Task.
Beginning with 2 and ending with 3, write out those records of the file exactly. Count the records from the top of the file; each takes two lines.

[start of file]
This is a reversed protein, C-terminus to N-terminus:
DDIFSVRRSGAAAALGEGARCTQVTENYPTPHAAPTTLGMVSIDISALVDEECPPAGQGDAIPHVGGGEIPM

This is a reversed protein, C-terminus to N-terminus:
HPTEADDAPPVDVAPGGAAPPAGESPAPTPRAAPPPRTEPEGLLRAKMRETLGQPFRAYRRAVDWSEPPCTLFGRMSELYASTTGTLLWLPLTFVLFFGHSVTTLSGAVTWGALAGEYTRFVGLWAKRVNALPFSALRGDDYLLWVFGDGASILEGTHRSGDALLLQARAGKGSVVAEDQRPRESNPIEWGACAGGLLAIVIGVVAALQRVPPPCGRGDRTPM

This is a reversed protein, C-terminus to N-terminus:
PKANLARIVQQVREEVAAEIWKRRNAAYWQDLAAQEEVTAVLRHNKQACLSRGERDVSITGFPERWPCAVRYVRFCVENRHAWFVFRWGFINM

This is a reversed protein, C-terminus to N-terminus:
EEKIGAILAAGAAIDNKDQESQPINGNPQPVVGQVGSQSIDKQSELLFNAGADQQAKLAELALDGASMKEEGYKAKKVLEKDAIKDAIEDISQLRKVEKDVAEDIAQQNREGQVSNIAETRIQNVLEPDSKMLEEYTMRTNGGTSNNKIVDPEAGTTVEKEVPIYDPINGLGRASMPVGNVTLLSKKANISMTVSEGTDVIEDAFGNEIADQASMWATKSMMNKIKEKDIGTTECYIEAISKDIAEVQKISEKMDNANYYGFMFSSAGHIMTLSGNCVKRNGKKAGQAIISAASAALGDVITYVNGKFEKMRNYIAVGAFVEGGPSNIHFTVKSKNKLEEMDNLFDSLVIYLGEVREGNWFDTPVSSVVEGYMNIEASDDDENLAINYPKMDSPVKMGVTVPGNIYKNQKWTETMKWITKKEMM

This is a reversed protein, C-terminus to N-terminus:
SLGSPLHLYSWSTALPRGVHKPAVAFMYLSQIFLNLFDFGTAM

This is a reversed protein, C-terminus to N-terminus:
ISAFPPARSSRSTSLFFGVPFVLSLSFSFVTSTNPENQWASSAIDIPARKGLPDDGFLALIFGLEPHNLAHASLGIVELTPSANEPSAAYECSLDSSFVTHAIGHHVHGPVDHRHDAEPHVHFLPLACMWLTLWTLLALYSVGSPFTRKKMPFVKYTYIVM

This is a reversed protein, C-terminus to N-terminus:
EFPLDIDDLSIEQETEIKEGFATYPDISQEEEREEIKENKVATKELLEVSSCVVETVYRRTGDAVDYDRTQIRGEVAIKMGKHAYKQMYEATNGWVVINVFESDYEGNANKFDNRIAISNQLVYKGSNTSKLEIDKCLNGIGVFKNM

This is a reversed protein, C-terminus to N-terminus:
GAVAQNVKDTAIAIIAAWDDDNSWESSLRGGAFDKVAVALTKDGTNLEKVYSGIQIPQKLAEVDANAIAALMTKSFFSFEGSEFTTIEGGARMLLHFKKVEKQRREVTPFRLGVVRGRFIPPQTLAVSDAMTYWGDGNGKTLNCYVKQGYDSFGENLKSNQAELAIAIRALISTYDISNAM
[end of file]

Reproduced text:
This is a reversed protein, C-terminus to N-terminus:
HPTEADDAPPVDVAPGGAAPPAGESPAPTPRAAPPPRTEPEGLLRAKMRETLGQPFRAYRRAVDWSEPPCTLFGRMSELYASTTGTLLWLPLTFVLFFGHSVTTLSGAVTWGALAGEYTRFVGLWAKRVNALPFSALRGDDYLLWVFGDGASILEGTHRSGDALLLQARAGKGSVVAEDQRPRESNPIEWGACAGGLLAIVIGVVAALQRVPPPCGRGDRTPM

This is a reversed protein, C-terminus to N-terminus:
PKANLARIVQQVREEVAAEIWKRRNAAYWQDLAAQEEVTAVLRHNKQACLSRGERDVSITGFPERWPCAVRYVRFCVENRHAWFVFRWGFINM